UPDATE: China Unicom, as promised, launched its 3G service in 55 cities Sunday — with plans to expand to 284 cities by the end of September — but there was nothing in Chinese press accounts about its negotiations with Apple to carry the iPhone.
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For months, Apple (AAPL) watchers — counting the days until Cupertino finally brings the iPhone to mainland China — have had their eye on May 17, 2009.
Not only is Sunday World Telecom Day — or as the United Nations unhelpfully renamed it in 2005, World Telecommunications and Information Society Day — but it is the day China is scheduled to get its first 3G service based on WCDMA (Wideband Code Division Multiple Access), the protocol the iPhone 3G uses.
China’s 640 million mobile subscribers represent the biggest prize on the planet for cell phone makers — the last missing piece in Steve Jobs’ master plan to blanket the earth with iPhones.
Before he went on a medical leave in January, Jobs had reportedly been working— without success — for more than a year to negotiate an iPhone deal with China Mobile, the country’s (and world’s) largest carrier with 477 million customers at last count.
One of several sticking points was the fact that China Mobile is planning to use its home-grown TD-SCDMA (Time Division Synchronous Code Division Multiple Access) protocol for 3G cell-phone coverage. In order for Apple to serve China Mobile’s customers, it would have had to build a special Chinese iPhone with a new cellular modem chipset.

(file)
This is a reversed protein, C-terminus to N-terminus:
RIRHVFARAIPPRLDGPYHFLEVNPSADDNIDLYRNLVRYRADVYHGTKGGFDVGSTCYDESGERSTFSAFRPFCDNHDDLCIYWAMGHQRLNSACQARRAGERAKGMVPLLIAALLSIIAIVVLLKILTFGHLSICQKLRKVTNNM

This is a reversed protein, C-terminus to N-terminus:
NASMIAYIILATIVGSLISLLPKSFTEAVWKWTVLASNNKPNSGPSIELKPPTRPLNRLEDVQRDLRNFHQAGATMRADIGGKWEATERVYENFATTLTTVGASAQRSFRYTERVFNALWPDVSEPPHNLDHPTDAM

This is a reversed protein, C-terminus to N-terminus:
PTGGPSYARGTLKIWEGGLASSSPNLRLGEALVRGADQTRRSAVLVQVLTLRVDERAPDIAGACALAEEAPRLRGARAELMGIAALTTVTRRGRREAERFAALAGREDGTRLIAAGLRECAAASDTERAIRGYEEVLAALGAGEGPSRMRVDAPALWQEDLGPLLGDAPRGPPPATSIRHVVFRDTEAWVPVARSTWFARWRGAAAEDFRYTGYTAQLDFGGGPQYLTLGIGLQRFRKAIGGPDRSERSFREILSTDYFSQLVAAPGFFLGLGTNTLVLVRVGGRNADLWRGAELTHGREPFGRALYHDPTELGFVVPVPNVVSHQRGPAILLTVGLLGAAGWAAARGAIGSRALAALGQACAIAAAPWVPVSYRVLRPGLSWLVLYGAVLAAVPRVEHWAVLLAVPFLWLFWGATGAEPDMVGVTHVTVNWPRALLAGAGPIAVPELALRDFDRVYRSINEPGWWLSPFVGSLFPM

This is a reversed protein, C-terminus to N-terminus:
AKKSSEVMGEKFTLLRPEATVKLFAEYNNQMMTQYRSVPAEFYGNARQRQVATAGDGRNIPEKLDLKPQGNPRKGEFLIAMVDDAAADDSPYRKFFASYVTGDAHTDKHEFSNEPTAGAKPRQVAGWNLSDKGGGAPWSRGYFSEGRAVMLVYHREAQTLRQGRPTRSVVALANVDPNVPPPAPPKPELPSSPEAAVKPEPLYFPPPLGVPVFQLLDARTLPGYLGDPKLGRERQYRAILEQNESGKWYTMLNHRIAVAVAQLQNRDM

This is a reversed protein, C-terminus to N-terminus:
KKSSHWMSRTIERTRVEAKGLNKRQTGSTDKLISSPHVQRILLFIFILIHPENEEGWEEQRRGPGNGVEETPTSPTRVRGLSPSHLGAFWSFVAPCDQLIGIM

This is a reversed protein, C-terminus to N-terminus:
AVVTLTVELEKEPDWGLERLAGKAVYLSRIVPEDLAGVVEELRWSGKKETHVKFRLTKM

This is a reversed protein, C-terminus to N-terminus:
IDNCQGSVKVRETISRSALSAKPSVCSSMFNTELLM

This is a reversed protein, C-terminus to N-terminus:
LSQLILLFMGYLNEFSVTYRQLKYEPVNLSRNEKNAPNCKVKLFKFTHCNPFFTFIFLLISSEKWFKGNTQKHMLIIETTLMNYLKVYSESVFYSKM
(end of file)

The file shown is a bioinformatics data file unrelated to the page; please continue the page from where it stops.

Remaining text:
In February, a flurry of Chinese language news reports suggested that Apple had switched horses and was in serious negotiations with China Unicom, the country’s second-largest carrier (135 million mobile customers), which has planned a high-profile launch of its 3G WCDMA service in 55 cities Sunday.
In March, China Unicom’s Shanghai branch briefly posted an ad for the iPhone, as if the device were already in stock.
All the pieces would seem to be in place — except Steve Jobs is missing and so is the buzz from the Chinese business press that usually precedes a deal this big.
“We would like to be in China within the next year,” COO Tim Cook told analysts in a quarterly earnings call last month, “[We] are currently working on that, but I have got nothing specific to announce today.” (link)
Dan Butterfield, whose iPhonAsia blog keeps close tabs on Apple’s business dealings in the Pacific Rim, wrote last week that the company may prefer to hold the announcement of any China deal until it can combine it with the unveiling of the next-generation iPhone.
Besides, he adds, “it is one thing to announce a deal, and another to actually launch.”
The key dates to watch, according to Butterfield:
- Sunday, May 17 — World Telecom Day and China Unicom’s 3G launch
- Monday, June 8 — The World Wide Developers Conference keynote, a logical place to unveil new iPhone hardware and announce a big distribution deal
- Late June or early July — The timeframe in which Piper Jaffray’s Gene Munster speculates Apple may host a special event to celebrate Steve Jobs’ return and launch iPhone 3.0.